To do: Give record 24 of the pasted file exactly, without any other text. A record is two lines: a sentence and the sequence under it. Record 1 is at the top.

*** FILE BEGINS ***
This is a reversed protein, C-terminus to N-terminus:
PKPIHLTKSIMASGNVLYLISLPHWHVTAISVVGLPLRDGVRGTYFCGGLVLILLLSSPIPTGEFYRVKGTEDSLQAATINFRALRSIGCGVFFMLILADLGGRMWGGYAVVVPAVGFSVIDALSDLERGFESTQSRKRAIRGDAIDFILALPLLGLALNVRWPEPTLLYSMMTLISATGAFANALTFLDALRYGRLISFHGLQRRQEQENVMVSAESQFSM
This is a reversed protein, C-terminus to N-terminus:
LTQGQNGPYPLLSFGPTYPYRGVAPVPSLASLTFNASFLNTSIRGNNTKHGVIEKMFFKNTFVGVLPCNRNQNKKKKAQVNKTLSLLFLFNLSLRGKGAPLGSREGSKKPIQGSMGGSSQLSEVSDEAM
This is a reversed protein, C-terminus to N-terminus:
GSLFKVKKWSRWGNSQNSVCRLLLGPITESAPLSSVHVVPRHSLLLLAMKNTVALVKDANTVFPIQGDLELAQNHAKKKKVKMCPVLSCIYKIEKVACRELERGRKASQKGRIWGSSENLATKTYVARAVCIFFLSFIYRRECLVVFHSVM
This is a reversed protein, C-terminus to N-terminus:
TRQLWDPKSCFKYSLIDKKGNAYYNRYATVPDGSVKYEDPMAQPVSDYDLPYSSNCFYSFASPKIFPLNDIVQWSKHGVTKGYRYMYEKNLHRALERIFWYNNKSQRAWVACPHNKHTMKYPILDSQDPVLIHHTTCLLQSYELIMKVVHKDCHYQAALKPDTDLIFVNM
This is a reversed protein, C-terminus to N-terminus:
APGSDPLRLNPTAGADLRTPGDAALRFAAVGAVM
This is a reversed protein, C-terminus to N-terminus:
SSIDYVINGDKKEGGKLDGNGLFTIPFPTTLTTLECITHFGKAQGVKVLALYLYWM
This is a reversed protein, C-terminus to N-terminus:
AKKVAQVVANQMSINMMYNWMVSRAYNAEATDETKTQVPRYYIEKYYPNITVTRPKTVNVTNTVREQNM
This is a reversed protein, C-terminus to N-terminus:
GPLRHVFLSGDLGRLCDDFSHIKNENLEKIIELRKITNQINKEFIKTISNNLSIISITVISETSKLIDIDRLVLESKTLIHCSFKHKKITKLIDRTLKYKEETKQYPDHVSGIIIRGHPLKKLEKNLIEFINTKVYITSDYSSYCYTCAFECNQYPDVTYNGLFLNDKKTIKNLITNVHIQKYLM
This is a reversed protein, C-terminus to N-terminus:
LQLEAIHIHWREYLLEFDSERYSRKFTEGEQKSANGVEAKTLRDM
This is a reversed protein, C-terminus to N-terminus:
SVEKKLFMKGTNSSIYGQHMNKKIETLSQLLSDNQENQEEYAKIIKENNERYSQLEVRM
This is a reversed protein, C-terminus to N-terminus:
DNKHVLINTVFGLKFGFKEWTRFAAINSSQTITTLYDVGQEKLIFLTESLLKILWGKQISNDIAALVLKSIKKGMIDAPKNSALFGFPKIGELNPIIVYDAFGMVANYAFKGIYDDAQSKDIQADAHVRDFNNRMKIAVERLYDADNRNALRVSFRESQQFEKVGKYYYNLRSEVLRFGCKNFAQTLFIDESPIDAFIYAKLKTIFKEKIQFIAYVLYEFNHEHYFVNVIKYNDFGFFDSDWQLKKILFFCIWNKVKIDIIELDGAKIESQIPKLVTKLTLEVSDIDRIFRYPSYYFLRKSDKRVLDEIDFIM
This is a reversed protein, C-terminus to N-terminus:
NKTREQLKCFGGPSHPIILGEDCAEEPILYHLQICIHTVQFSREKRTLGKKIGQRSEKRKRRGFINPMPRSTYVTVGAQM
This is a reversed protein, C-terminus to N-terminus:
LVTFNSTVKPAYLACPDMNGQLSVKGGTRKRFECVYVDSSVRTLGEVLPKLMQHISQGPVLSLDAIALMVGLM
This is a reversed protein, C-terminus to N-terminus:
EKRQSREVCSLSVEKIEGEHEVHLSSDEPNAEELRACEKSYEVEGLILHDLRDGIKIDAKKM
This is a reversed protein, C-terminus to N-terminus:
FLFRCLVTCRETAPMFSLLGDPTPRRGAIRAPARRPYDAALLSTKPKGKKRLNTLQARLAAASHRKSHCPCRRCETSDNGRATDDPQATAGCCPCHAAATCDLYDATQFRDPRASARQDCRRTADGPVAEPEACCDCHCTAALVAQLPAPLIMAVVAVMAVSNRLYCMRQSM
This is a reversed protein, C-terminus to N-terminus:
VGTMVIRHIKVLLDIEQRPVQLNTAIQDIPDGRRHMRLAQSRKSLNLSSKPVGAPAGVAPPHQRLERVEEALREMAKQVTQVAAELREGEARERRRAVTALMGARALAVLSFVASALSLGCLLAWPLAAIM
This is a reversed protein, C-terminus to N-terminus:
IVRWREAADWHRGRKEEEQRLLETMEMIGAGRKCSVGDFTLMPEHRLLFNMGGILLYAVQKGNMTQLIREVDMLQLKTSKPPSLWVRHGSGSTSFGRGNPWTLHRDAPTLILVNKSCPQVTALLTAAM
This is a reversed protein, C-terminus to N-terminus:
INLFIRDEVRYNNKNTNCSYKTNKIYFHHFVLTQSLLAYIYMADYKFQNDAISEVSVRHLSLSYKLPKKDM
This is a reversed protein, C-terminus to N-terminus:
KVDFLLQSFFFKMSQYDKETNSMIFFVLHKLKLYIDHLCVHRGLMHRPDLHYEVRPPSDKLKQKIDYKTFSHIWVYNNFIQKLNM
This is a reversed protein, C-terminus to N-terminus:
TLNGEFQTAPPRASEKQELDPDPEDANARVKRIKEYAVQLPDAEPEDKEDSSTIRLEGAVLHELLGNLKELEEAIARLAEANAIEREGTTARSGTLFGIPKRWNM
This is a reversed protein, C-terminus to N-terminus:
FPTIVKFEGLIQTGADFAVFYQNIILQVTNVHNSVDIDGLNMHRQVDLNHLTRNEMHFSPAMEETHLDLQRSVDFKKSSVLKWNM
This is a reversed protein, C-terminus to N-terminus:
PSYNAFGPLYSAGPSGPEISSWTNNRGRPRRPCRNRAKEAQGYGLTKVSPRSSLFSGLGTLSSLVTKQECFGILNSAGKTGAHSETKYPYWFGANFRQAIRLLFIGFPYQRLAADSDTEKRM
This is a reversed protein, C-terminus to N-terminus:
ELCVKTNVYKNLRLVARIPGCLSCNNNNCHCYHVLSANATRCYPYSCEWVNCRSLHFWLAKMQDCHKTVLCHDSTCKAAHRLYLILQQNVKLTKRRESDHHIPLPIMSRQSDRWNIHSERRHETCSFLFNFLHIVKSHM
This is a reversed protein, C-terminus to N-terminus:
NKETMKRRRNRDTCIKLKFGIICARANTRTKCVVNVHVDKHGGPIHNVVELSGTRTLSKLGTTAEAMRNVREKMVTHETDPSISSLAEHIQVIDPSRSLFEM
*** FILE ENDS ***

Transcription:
This is a reversed protein, C-terminus to N-terminus:
NKETMKRRRNRDTCIKLKFGIICARANTRTKCVVNVHVDKHGGPIHNVVELSGTRTLSKLGTTAEAMRNVREKMVTHETDPSISSLAEHIQVIDPSRSLFEM